FLS...Ha ha. That is really true. Because I'm a recovering actuary AND engineer. But now I just own a shop and raise my four kids. Stealth nerd.

And, Pogo, the job would be approximating actuaries five, ten and fifteen years in the future, given the probability that...oh, sorry. Actually COUNTING actuaries is an accountant's job.

c3 said...

Pogo;
Advice to the young: avoid medicine, except as a government administrative position.

Its sad for me as a physician to see that. And I guess I should admit I'm in an administrative position. (So I some of the source of that discontent.)

Still I moonlight seeing patients to not only "keep my clinical skills up" but also because I enjoy seeing patients and participating in taking care of their illnesses. It is still intellectually and emotionally stimulating. And I particularly enjoy the geriatric patients, who are them most complex and seemingly the more hopeless.

Clearly, medicine has changed since I started my career (more paperwork, more outside hassles, higher expectations etc). But the essential stuff of medicine is still there and I still enjoy it.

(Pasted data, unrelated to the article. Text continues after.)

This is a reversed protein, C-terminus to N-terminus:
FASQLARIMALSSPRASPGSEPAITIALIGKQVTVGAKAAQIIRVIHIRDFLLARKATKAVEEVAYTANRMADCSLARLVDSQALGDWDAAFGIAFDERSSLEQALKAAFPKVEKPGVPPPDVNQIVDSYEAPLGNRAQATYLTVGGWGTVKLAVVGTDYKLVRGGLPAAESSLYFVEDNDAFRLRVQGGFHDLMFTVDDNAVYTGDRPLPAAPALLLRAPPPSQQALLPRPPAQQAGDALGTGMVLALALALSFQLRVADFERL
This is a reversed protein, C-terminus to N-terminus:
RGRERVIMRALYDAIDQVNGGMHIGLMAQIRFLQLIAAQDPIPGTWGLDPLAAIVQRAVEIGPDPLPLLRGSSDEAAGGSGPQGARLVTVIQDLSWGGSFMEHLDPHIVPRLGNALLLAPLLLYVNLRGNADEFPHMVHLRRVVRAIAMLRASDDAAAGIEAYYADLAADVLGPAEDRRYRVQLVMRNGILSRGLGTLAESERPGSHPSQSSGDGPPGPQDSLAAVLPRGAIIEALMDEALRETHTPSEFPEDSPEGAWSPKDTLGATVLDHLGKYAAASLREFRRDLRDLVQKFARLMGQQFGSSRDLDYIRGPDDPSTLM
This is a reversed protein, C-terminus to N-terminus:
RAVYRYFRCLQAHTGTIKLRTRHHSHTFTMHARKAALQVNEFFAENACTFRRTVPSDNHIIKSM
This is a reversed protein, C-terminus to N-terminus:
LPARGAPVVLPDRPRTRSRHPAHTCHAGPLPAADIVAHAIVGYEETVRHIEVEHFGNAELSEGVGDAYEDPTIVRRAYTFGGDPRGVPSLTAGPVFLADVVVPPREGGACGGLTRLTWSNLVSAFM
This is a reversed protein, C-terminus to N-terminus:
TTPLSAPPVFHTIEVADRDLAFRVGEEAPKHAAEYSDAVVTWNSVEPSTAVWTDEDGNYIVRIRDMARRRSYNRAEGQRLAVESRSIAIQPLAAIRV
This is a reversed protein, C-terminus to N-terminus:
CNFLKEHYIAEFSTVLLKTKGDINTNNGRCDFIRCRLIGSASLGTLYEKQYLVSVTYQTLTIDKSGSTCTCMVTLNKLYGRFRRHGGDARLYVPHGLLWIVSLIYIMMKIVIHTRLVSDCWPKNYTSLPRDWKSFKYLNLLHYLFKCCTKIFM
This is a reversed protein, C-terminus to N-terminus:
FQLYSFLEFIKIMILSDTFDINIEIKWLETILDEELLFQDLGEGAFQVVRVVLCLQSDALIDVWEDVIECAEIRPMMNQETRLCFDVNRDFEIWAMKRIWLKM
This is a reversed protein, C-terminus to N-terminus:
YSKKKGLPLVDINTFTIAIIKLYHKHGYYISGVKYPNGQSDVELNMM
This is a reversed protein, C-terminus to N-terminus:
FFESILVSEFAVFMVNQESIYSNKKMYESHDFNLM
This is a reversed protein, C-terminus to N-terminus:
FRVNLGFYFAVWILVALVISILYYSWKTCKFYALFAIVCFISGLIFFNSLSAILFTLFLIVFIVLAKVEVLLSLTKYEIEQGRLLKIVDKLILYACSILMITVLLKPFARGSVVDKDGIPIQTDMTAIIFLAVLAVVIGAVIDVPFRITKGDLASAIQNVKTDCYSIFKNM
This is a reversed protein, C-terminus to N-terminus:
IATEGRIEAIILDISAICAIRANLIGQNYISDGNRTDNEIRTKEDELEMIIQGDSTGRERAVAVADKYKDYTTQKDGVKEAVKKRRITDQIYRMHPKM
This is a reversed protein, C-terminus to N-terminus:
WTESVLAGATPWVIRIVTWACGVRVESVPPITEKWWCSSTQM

former law student said...

Based on what my plumber charges me to open a clogged drain, he makes about $128,000.

Joe the Plumber thought he would be clearing between $250K and $280K, so I share this puzzlement.

Pogo said...

"But the essential stuff of medicine is still there and I still enjoy it."

Not full time.

It will be a part-time or hobby or charity endeavor for a whole host of people. But it is no longer a reasonable full-time job.

It's fast becoming a clock-punching high-output factory position.

I thank God every day my kids didn't go into medicine.

Dust Bunny Queen said...

I'm #17 and perfectly happy with my job. And YES it does seem to involve a lot of sitting.